Kick-Ass 2, while stuffed with wall-to-wall over-the-top violence, lacks the energy and punch of the first installment.
The first Kick-Ass was a pleasant surprise. That sounds a little odd considering it’s also a mighty violent movie, but the violence is wrapped in a veneer of comic book gloss and cheesy visual effects. In terms of controversy, the violence was matched by the jaw-dropping potty mouth of a little girl and the relationship between her and her child-endangering father, an ex-cop with a Batman fetish.
For those who missed it, though, that relationship fed the soul of the movie and there was actually a healthy amount of heart beating behind the do-good characters.
This time around, the controversy, such as it is, surrounds this sequel’s totally, completely and utterly gratuitous violence and one cast member’s post-production reaction to it. In the wake of the Sandy Hook killings, Jim Carrey backed out of all promotional interviews and activities related to Kick-Ass 2. Whether he’s sincere or hypocritical can’t be judged on this one instance alone. What will matter are the movies he makes going forward.
There is quite a bit of irony to be had, though, in Carrey’s radical reaction. His character, Colonel Stars and Stripes, is a former mobster turned born again Christian. He presents himself as a rigid military man with distaste for foul language and he carries a gun with an empty cartridge (don’t tell anybody, he advises a motley crew of super heroes, it’s a secret).
So there’s that. In this flashy, splashy, trashy comic book movie that lacks the huggability of an Iron Man, Carrey plays a character who carries a bullet-less gun. And, whilst skimming through the end credits in anticipation of a post-credits tease (yes, there is one), it’s interesting to see line items like “Mr. Carrey’s Chef” and “Mr. Carrey’s Trainer.”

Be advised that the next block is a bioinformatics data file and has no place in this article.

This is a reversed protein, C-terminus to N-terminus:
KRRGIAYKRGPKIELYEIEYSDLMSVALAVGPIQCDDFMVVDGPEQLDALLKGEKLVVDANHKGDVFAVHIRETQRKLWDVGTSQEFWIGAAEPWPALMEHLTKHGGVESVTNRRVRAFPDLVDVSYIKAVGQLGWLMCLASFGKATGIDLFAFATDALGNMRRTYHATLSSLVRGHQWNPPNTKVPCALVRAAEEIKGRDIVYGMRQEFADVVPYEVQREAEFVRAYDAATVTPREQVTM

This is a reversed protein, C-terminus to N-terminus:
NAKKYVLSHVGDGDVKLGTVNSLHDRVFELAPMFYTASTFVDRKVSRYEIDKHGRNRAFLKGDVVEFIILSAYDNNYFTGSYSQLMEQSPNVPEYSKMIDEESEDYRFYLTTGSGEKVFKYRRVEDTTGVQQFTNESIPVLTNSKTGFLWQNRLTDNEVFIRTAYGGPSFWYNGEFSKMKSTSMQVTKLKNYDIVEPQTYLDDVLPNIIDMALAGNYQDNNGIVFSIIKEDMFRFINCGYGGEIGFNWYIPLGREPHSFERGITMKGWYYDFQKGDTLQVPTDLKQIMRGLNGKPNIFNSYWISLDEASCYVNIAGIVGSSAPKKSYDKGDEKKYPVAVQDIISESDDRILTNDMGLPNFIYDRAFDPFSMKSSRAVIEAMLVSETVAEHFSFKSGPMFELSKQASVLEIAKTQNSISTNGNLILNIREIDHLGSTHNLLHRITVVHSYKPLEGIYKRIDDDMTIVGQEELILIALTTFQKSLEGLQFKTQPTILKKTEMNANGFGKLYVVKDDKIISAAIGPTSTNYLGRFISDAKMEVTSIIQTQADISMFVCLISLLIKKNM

Oh. And all that fuss is over a very small role, to boot.
High School Crush
Hit Girl (Chloe Grace Moretz, Hugo), the potty-mouthed girl born as Mindy Macready, once again serves as the focal point for the movie’s soul. Sure, Kick-Ass is the lead character, but in many respects this series – and a trilogy isn’t out of the question – is every bit as much about the character arc of this young girl raised by her father (her mother died while giving birth to her) and inescapably attracted to fighting crime.
As part of that arc, a little too much time is spent on a Mean Girls high school motif in which Mindy’s guardian tries to steer her into a normal life, one of dating, boy bands, skirts, cheerleading, and all those pressures of being accepted into the cool girls clique.
It’s a setup for a will she or won’t she drama as Kick-Ass (Aaron Taylor-Johnson, Savages) attempts to recruit her back into the crime-fighting league. While the dramatic effect is only so-so, the situation does make way for some solid messaging around the importance of staying true to a pledge and the need for real heroes rather than super heroes.
It’s a neat trick to parody a source of inspiration while at the same time telling a story within that very same genre; both Kick-Ass movies (based on a series of graphic novels by Mark Millar and John Romita Jr.) work as a parody while also adding to the genre’s canon. But Kick-Ass 2 falls a little short; it’s a dark sequel and it’s not quite as much fun as the first. And it’s certainly much more violent than its precursor.
Picking up where the first movie left off, Kick-Ass and his brazen attacks on crime have inspired all manner of wannabes. It’s Watchmen Lite as the streets fill with characters like Insect Man (a gay nerd fighting for equality) and Night Bitch (no explanation needed). Colonel Stars and Stripes recruited them into a nascent real-world Avengers of justice-seeking comic book geeks.
They found the right guy for the lead; Taylor-Johnson perfectly mimics Tobey Maguire’s voice-cracking Peter Parker and he hides his bulky frame under loose-fitting sweaters, curly hair and wire-rimmed glasses. In reality he has two children with his wife, Sam Taylor-Johnson, 23 years his senior, who’s set to direct the film version of Fifty Shades of Grey.
Carrey once again does well as a character actor in a minor role; he hides behind loads of makeup to the point of being barely recognizable as the guy who used to be one of Hollywood’s most bankable comic actors.
The trouble is, while the movie has fun with outrageous characters donning colorful monikers like Mother Russia, Genghis Carnage, Black Death, The Tumor, and one name that won’t be printed here, it boils down to a spoiled brat – Christopher Mintz-Plasse (Superbad) reprising his role as Richy Rich gone totally wrong – and the havoc he wreaks in an attempt to avenge his father’s death at the hands of Kick-Ass – and a big ol’ bazooka.
That part of the story isn’t even remotely compelling and it nearly derails the good will cultivated by Taylor-Johnson and Moretz. Given this sequel seemed unlikely after Kick-Ass failed to kick butt at the box office back in 2010, maybe there’s enough gas in the tank to yield a third chapter and another shot at capturing the energy and fun of this exceptionally off-kilter comic book’s world.